A proposed $1 million budget cut to Georgia’s public defender system could lead to the state being engulfed in costly litigation over the right to counsel.
The cut would cripple the Georgia Public Defender Council’s appellate office, its director notified judges across the state on Monday. The office has 12 lawyers who represent hundreds of inmates with their appeals.
The council is considering a number of options if the money is taken away as part of a larger effort to meet a $2.2 billion decline in revenue for the next fiscal year that’s tied to the coronavirus recession. But it will mean compromising legal representation, said Brandon Bullard, the head of the Office of Appellate Defender.
“I am ashamed to tell the court that we may not be able to meet our obligations, and even moreso that I cannot say specifically how the council intends to meet its obligations under the Indigent Defense Act,” Bullard wrote in a letter to Chief Justice Harold Melton. “I hope the court will accept my apologies.”
The state’s public defender system, created in 2003, replaced underfunded and poorly run county programs. The largely unified new system has been considered an improvement, although it has struggled to get adequate funding.
In 2010, a lawsuit filed against the state exposed a gaping hole in the system. It showed that hundreds of inmates had been languishing in prison for years without a lawyer to file an appeal to challenge their convictions. The state found that all but impossible to defend because the U.S. Supreme Court, in a 1963 decision, said there is a constitutional right for an inmate to be provided counsel for his or her appeal.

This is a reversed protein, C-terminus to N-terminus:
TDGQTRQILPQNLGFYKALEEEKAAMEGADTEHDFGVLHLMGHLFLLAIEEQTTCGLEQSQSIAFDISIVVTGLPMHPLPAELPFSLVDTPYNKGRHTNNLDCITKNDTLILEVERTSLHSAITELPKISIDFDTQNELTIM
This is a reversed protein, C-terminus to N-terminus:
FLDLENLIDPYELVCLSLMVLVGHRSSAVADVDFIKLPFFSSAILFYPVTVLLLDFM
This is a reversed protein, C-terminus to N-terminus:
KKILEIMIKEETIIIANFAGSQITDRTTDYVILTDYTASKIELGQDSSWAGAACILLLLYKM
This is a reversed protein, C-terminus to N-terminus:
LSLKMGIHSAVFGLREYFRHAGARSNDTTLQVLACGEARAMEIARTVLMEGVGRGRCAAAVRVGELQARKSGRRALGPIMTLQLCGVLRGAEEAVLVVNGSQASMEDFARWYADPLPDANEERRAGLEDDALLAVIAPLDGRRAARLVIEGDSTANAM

The state and lawyers representing the inmates entered into a consent decree under which the state agreed to hire new lawyers to handle the appeals. The state also agreed to pay lawyers representing the inmates $695,000 in attorneys' fees.
If the budget cuts eliminate the council’s appellate division, similar litigation could follow, said Atlanta lawyer Mike Caplan, who filed the initial lawsuit a decade ago.
“It would be really unfortunate if the budget cut leads us right back to the same circumstances that caused the first lawsuit,” Caplan said. “The fact is that should have been a lesson learned.”
Caplan also criticized more deep cuts to pay for expert witnesses in indigent defense cases.
“There has to be a parity in order to have a fair trial,” he said, predicting the absence of such witnesses could lead to convictions being overturned and new trials.
“Somebody is ultimately going to have to pay for all this,” Caplan said. “The final cost will be five or 10 times the actual savings that are achieved this year.”
Sara Totonchi, executive director of the Southern Center for Human Rights, called on lawmakers to restore the funding.
“The proposed cuts will bring an already struggling public defender system to its knees,” she said. “The ripple effects will deeply harm families, courts and communities across Georgia for months and years to come.”
Omotayo Alli, the executive director of the state defender system, said her agency has sought to maintain its current budget through the next fiscal year, which begins July 1. But it had to cut it by 7.5% because of the state’s revenue shortfall.
“The economic climate has fostered hard decisions on legislators, state agencies, and citizens,” Alli said. “Though GPDC will not be exempted from budget reductions, we will continue to ensure that we provide effective appellate representation to all who qualify.”
Lawmakers have yet to approve a final budget. The 7.5 percent cut to the public defender system is less than average for many other departments, such as schools and universities that are being cut closer to 10 percent.